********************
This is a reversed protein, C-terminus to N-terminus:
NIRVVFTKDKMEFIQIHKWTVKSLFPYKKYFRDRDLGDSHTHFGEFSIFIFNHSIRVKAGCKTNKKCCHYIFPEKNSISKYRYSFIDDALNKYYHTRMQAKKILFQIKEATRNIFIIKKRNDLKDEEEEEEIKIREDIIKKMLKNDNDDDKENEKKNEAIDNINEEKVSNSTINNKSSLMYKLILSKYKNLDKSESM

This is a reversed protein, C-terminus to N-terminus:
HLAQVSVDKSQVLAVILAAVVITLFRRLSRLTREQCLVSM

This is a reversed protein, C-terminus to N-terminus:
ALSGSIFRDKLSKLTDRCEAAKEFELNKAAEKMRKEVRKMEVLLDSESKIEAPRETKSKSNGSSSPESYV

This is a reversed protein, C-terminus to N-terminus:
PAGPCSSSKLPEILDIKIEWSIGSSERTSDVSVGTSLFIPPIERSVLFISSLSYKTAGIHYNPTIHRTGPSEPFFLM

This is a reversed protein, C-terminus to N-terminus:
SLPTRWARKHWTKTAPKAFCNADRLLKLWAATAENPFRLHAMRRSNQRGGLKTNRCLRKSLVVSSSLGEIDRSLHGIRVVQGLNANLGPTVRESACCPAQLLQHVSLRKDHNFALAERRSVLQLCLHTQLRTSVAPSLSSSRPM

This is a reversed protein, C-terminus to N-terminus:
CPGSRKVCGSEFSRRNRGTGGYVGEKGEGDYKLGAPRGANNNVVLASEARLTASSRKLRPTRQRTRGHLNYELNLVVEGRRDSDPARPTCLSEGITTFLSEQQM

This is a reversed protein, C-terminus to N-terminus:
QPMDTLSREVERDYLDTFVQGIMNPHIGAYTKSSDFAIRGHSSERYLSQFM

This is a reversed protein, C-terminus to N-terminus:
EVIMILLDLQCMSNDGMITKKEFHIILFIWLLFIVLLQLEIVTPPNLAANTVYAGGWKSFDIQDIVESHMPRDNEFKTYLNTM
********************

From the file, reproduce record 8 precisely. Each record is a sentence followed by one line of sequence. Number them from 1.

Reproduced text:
This is a reversed protein, C-terminus to N-terminus:
EVIMILLDLQCMSNDGMITKKEFHIILFIWLLFIVLLQLEIVTPPNLAANTVYAGGWKSFDIQDIVESHMPRDNEFKTYLNTM